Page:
5. Know your customers

Olive oil is not only a commodity but also a lifestyle product that reflects the culture and values of its consumers. Therefore, you need to understand your customers’ preferences, expectations, motivations, behaviors, and feedback regarding your product. You need to establish a good relationship with them by providing excellent customer service, offering competitive prices, delivering on time, ensuring quality control, providing after-sales support, etc. You also need to communicate with them effectively by using various channels such as websites, social media platforms.

Olive Oil Exporter: A Growing Industry

Olive oil is one of the most popular and versatile vegetable oils in the world. It is used for cooking, salad dressing, cosmetics, soap making, and more. Olive oil is also valued for its health benefits, as it contains monounsaturated fatty acids, antioxidants, and anti-inflammatory compounds.

The global demand for olive oil has been increasing steadily in the past decades, especially in emerging markets like China, India, Brazil, and Russia. According to Statista, the export volume of olive oil worldwide was 3.01 million metric tons in 2020/21, and is expected to reach 3.1 million metric tons in 2021/22 . The main exporting countries of olive oil are Spain, Italy, Portugal, Greece, and Tunisia, which together account for over 90% of the world exports .

Spain: The World Leader in Olive Oil Production and Export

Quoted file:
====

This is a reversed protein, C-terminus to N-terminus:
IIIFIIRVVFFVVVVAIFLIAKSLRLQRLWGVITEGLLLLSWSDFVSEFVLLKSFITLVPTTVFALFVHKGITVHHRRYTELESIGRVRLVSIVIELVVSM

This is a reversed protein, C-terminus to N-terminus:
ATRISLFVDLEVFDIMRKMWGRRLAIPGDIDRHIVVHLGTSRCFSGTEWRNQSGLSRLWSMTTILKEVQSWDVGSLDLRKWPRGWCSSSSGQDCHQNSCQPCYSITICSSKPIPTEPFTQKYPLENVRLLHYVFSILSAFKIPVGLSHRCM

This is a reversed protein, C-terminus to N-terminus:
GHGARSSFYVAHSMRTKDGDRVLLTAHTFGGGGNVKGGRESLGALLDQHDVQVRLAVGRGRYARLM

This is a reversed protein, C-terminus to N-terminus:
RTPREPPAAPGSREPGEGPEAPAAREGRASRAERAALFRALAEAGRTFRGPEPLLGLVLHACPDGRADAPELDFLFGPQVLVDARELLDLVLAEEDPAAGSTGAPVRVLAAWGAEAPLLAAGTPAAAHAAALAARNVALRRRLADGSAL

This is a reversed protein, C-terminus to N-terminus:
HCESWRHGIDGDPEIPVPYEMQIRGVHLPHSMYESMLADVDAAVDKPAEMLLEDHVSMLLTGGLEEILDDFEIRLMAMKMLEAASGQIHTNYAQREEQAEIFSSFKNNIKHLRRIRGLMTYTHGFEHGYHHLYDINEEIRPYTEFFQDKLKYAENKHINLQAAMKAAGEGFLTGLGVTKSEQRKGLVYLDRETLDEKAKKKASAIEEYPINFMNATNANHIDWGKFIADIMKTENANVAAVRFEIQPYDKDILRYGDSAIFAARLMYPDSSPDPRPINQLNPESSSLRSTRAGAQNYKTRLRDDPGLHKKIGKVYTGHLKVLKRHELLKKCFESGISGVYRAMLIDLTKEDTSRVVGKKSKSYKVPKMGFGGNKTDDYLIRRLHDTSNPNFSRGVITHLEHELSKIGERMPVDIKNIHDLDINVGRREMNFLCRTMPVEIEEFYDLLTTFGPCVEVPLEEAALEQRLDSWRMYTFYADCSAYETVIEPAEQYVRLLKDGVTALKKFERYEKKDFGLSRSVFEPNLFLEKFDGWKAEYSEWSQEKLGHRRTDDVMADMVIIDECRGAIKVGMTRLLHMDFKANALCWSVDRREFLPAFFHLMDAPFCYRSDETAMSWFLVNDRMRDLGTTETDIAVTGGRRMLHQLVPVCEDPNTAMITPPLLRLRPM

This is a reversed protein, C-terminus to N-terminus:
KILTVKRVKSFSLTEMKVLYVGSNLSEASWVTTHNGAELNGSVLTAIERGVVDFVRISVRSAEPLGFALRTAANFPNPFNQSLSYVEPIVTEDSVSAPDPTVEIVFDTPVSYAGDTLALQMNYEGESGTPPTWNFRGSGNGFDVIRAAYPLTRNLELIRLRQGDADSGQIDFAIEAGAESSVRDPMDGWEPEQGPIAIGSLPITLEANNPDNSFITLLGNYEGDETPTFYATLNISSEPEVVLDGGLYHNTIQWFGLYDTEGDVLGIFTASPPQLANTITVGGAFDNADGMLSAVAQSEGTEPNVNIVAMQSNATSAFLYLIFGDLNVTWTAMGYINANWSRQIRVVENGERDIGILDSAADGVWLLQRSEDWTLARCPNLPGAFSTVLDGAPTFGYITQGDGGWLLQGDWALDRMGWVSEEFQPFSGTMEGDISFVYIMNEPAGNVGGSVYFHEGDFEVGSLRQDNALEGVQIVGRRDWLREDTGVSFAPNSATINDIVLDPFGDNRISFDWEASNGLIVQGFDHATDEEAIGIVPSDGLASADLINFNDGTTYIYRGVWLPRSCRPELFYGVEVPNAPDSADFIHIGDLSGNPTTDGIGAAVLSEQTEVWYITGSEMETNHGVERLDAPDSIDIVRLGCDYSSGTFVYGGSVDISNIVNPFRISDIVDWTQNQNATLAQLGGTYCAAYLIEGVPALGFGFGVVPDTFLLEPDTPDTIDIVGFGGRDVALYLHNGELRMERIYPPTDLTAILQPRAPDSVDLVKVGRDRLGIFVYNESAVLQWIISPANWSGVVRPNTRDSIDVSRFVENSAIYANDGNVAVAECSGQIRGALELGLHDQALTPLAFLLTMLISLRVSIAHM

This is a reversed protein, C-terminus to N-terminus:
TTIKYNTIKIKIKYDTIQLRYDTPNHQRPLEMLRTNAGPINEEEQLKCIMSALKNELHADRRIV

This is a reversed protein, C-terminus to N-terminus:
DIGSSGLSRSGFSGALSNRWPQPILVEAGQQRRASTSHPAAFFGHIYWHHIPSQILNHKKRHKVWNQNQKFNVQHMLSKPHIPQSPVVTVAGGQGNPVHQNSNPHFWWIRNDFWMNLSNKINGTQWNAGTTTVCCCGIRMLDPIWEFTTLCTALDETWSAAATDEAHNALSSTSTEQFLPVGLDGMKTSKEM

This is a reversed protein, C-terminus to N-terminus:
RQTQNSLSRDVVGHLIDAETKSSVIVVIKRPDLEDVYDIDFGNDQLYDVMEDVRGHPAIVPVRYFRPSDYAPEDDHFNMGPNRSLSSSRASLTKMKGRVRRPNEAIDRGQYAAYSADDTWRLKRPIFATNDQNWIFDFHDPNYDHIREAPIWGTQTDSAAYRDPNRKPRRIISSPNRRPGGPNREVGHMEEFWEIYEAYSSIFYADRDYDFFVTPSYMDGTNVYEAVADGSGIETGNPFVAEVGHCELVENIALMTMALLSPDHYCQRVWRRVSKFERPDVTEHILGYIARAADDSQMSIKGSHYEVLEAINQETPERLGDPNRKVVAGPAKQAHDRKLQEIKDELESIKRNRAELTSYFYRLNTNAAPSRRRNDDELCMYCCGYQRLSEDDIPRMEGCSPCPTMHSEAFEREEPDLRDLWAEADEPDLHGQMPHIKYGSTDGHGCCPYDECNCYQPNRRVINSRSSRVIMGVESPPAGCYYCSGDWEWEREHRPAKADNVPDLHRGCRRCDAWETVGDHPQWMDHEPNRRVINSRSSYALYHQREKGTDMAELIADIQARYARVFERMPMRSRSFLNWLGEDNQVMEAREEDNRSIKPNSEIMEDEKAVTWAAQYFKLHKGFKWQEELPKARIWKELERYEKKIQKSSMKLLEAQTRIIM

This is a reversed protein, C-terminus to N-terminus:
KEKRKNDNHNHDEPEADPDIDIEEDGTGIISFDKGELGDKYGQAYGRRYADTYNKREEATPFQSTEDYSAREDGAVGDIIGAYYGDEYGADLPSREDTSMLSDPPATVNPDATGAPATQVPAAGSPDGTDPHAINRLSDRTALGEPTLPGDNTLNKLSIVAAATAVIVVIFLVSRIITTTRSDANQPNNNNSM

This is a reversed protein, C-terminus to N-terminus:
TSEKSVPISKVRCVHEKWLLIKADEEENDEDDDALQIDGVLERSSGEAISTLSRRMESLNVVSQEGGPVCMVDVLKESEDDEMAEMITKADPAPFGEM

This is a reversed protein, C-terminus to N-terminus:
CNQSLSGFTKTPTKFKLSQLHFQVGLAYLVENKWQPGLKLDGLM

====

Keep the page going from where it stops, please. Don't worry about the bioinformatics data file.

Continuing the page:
Spain is the largest producer and exporter of olive oil in the world. It has a long tradition of olive cultivation and processing, dating back to the Roman times. Spain has over 300 million olive trees, covering more than 2.5 million hectares of land . The main olive varieties grown in Spain are Picual, Hojiblanca, Arbequina, Cornicabra, and Manzanilla.

In 2020/21, Spain produced 1.39 million metric tons of olive oil, which was 23.4% more than the previous year . Spain also exported 1.18 million metric tons of olive oil, which was 46% of the world exports . The main destinations for Spanish olive oil exports were Italy (27%), France (13%), Portugal (11%), United States (10%), and United Kingdom (6%) .

Italy: The Second Largest Producer and Exporter of Olive Oil

Italy is the second largest producer and exporter of olive oil in the world. It has a rich and diverse olive culture, with over 500 different varieties of olives grown across the country . The main olive regions in Italy are Apulia, Calabria, Sicily, Tuscany, Umbria, and Liguria.

In 2020/21, Italy produced 273.5 thousand metric tons of olive oil, which was 25.4% less than the previous year . Italy also exported 535 thousand metric tons of olive oil, which was 21% of the world exports . The main destinations for Italian olive oil exports were United States (30%), Germany (12%), France (11%), Japan (8%), and United Kingdom (7%) .

Portugal: The Third Largest Producer and Exporter of Olive Oil

Portugal is the third largest producer and exporter of olive oil in the world. It has a long history of olive growing and milling, dating back to the Phoenicians and the Greeks. Portugal has over 35 million olive trees, covering more than 350 thousand hectares of land . The main olive varieties grown in Portugal are Galega, Cobrançosa, Cordovil de Serpa, Verdeal Transmontana, and Madural.

In 2020/21, Portugal produced 100 thousand metric tons of olive oil, which was 28.8% less than the previous year . Portugal also exported 251 thousand metric tons of olive oil, which was 10% of the world exports . The main destinations for Portuguese olive oil exports were Spain (44%), Brazil (17%), Italy (9%), France (7%), and Angola (6%) .